Reshaping The Supply Chain

By |

Two years ago, when Greenhouse Grower celebrated its silver anniversary with a look back on the industry over the last two-plus decades, we also took a fun look ahead at how the next 25 years might play out.

We explored a few absurd notions like product being shipped from the United States to the Yukon, completely virtual storefronts and the possibility that our Top 100 Growers could be whittled down to a Top 5 or 6, with mega growers producing in facilities that exceed 500 million square feet.

If our industry is moving into a mega grower age, that day is probably sometime beyond the next 25 years. But what about the young plant sector? Is the day approaching when our Top 25 Young Plant Growers are the only 25 young plant growers in the industry? What about five or six mega young plant growers?

That day, too, is probably light years away. But considering consolidation and how a few large greenhouse operations have exclusively aligned with or formed large brokerage companies over the years, my curiosity is piqued and I wonder about the possibility.

Trend Setter?

Tagawa Greenhouses, of course, is a one-stop shop for Ball Seed material, and Green Circle Growers has a sister brokerage company in Express Seed. Add in Costa Farms, which launched a new division in Total Growth Solutions (TGS) earlier this year to market and distribute young plants for Syngenta Horticultural Services (SHS), and that’s yet another prominent grower in an exclusive broker partnership. Are other growers next, assuming they’re in position to serve brokers exclusively?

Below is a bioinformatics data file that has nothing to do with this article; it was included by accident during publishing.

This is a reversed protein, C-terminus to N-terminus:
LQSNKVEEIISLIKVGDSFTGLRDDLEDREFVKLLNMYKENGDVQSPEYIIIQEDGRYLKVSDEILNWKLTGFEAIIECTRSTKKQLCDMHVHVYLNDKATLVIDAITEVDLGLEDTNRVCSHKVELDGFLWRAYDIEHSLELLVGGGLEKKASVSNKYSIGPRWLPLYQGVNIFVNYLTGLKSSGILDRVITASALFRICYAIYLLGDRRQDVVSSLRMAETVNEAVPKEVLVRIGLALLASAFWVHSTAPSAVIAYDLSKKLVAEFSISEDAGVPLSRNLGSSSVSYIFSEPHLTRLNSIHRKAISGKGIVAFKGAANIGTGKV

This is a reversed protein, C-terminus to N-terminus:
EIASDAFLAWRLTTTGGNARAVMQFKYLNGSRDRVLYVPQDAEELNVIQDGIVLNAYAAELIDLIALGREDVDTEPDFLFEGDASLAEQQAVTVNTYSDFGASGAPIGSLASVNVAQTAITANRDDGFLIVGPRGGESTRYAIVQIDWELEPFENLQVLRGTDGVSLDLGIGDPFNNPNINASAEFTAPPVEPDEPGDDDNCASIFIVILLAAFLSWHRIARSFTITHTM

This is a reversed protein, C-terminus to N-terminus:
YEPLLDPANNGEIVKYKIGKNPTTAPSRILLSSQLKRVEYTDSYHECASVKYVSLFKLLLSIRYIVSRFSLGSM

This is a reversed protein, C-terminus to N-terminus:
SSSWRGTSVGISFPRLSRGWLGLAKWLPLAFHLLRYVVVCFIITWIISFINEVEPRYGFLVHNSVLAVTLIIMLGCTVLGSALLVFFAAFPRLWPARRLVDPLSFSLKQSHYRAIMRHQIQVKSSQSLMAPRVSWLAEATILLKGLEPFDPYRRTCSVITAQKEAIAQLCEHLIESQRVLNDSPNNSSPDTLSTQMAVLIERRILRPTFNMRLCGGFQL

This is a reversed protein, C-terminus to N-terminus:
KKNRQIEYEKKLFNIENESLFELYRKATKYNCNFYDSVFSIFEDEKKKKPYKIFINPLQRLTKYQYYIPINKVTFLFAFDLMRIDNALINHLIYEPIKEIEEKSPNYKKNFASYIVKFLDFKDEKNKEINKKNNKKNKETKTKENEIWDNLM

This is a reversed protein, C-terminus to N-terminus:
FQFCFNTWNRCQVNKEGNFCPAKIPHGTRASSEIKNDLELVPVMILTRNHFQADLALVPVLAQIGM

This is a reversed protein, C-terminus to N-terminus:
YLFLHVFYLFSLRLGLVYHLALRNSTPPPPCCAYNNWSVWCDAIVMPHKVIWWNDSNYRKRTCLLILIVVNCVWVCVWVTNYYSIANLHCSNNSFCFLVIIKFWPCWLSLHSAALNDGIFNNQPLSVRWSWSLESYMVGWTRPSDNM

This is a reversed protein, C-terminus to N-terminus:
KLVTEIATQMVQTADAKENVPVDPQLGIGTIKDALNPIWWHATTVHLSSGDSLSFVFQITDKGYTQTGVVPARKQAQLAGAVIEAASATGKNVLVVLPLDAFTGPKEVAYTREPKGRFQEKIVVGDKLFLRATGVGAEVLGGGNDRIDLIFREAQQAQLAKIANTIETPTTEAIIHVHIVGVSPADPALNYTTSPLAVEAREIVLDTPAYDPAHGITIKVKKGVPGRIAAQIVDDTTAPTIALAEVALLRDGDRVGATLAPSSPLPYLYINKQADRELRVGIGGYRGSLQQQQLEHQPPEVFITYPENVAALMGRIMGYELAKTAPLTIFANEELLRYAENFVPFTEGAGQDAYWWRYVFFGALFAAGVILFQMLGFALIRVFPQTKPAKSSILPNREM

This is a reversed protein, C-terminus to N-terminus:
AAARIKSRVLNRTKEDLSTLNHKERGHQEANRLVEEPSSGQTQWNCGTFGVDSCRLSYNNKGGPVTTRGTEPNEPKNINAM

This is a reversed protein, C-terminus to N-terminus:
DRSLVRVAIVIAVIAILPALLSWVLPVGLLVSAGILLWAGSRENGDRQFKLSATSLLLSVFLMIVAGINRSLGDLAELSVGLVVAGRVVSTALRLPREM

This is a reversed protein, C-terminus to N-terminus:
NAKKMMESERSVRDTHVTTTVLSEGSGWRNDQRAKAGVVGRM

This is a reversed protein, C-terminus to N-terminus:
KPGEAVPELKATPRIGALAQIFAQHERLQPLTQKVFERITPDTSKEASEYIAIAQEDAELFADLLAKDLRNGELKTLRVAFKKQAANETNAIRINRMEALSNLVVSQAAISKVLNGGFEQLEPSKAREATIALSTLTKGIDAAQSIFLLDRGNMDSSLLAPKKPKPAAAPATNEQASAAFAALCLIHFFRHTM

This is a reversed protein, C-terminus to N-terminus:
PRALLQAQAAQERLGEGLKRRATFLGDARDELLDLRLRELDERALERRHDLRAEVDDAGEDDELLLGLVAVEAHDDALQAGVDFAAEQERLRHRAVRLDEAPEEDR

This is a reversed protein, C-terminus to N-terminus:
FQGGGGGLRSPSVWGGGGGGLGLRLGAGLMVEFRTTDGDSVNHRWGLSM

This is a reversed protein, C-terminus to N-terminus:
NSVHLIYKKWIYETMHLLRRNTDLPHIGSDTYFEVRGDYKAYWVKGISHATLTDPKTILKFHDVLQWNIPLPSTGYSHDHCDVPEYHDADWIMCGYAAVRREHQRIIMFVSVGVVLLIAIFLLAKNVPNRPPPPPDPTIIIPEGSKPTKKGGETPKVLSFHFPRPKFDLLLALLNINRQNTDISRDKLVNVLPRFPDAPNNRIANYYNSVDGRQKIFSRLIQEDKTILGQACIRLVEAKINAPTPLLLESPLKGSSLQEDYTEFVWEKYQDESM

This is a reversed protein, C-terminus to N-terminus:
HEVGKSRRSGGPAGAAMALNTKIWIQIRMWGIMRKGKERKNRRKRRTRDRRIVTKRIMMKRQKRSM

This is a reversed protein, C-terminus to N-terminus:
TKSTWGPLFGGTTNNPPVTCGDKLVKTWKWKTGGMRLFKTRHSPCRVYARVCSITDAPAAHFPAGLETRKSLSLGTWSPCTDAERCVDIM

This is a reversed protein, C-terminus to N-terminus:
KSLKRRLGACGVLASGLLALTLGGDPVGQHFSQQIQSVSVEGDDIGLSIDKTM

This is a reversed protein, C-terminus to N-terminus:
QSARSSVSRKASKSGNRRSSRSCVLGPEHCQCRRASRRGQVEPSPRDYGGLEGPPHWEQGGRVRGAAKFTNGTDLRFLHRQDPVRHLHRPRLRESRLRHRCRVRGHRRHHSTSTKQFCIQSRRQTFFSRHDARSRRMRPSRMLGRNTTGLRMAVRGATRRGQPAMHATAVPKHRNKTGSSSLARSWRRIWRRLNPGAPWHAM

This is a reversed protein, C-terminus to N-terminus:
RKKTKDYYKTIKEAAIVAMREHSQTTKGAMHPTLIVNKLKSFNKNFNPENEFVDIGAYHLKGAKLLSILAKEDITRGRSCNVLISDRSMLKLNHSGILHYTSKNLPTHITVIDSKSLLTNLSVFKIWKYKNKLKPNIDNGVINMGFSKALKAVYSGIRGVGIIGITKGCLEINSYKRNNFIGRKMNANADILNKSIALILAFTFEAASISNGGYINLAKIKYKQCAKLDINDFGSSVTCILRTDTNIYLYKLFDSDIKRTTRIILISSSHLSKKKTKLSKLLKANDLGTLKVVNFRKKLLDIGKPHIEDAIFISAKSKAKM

“I don’t know that I can say. Every situation is different,” says Jeff Burkholder, senior business manager at SHS. “Costa hasn’t formed TGS with Syngenta, but for us and our customers. Total Growth Solutions was created to operationally separate Costa’s young plant business from its other businesses.

“SHS encouraged them to do that because we believe our suppliers need to have clear operational and management focus on their young plant production for the grower customer. We firmly believe this structure serves the entirety of the supply chain best.”

Before TGS was formed, the only young plants Costa produced were for internal use. The formation of TGS adds yet another element to Costa’s offerings, and Syngenta wins because it’s improving and expanding the supply of its own young plants in the market.

Yes, the grower-broker model limits which growers bring young plants to market. But the goal behind it is to make receiving and using material easier and more convenient. Brokers aligning with growers has crop quality advantages in certain regions, too. But will we see more grower-broker partnerships in the future? “Certainly, if other [growers] can find similar situations for them, I assume they would pursue them,” Burkholder says.

Want to know more about TGS and why it’s better positioned to serve the market? Find out in the page 22 article, “New Kids On The Block.”

Kevin Yanik is the former managing editor of Greenhouse Grower.

Leave a Reply